With separate broadcast and streaming pacts and a unique freedom to sell almost everywhere, the showrunners behind ‘The O.C.’ target the zeitgeist again with their Hulu limited series ‘Looking for Alaska.’
Tucked away in a cozy bungalow, steps from the crazy of Hollywood Boulevard, lies the tranquil kitsch of Fake Empire, the production company Josh Schwartz and Stephanie Savage founded nearly a decade ago. The longtime writing and producing partners, with a staff of five, opted for this homey office in a bid to keep their company as intimate as possible in a television landscape otherwise devoted to growth.
Here’s where the showrunners behind such cultural phenomena as The O.C. and Gossip Girl cater to an industry thirsty for what they do best — programming for young adults, with an approach that flies in the face of what you’d expect from a company with five series and a groundbreaking two TV deals. For their broadcast-only pact with CBS TV Studios, there’s The CW’s Dynasty and rookie Nancy Drew (bowing Oct. 9). Those join a slate that includes Hulu’s hit Marvel drama Runaways, the lone holdover from the duo’s brief time with ABC Studios, and the long-gestating take on John Green’s Looking for Alaska — set at Hulu as a limited series (Oct. 18). Not tied to any single platform, they’ve also got a Gossip Girl reboot at HBO Max and a first-look TV deal with Apple.
Schwartz, a 43-year-old married father of two, and Savage, 50, open up about their nearly two-decade partnership, why they went independent and how the dual deal structure allows them, in a way, to sell to everyone.
Josh, you famously became a showrunner on The O.C. at 26. Two decades later, you’re still in the YA programming space. What’s the appeal?
STEPHANIE SAVAGE It’s the power of firsts: first love, first loss, first best friend, figuring out that your parents are just human … all that stuff happens to you one time. After that, it’s just variations. Telling that story of the first time resonates with us.
You’ve been working together since 2003. To what do you attribute your long partnership?
SAVAGE When we started, I was an executive [at McG’s Wonderland] and Josh’s boss. I was giving him script notes. Then I was a baby writer [on The O.C.] and handing my script in to him, the show creator, hoping that he liked it. Wearing different hats with each other set the groundwork for our relationship.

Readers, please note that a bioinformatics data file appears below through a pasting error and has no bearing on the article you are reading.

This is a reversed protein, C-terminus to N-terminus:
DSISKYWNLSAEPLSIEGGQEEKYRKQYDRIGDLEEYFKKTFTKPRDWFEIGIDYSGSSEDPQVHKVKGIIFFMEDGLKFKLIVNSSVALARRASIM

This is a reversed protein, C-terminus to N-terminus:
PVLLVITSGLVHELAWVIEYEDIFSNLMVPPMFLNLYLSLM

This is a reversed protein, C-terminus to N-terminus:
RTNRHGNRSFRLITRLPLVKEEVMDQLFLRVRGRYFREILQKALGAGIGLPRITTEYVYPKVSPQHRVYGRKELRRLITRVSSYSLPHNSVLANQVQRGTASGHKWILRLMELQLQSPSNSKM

SCHWARTZ The business was already starting to change, and we had done a bunch for broadcast. We were looking to see what else was out there. We almost went independent and didn’t quite have the courage at that moment. Almost immediately, no knock on ABC Studios, but we realized we should have gone independent. Now, Disney owns everything — so it’s much easier to move within different silos. At the time, you were there to develop shows for ABC.
SAVAGE Our company had grown too big. We had offices at Paramount [for a feature film deal] and a big office at Disney and had three executives and four or five assistants and nine people working with us.
SAVAGE We’ll take a lot of risks, but not on Alaska.
How do these dual deals compare to, say, the increasingly common nine-figure overalls?
And it still affords you the opportunity to sell to places like HBO Max.
SCHWARTZ The show went off the air in 2012, and a couple of years later there was talk of revisiting it as a low-budget feature at New Line. The idea of being able to do it on a streamer where we’re less restricted was very exciting to us, so we called [executive producer] Josh Safran.
SAVAGE Safran loves twists and turns. I don’t think it’s going to be a meditative version of Gossip Girl. It’s a tone poem. If it’s more explicit, that’s something that we’ve talked about and haven’t really come up with a solid take on. Like, can they swear? Maybe there will be some nudity. We haven’t really figured it out.
How would you like to see the writers-agents standoff resolved?
Interview edited for length and clarity.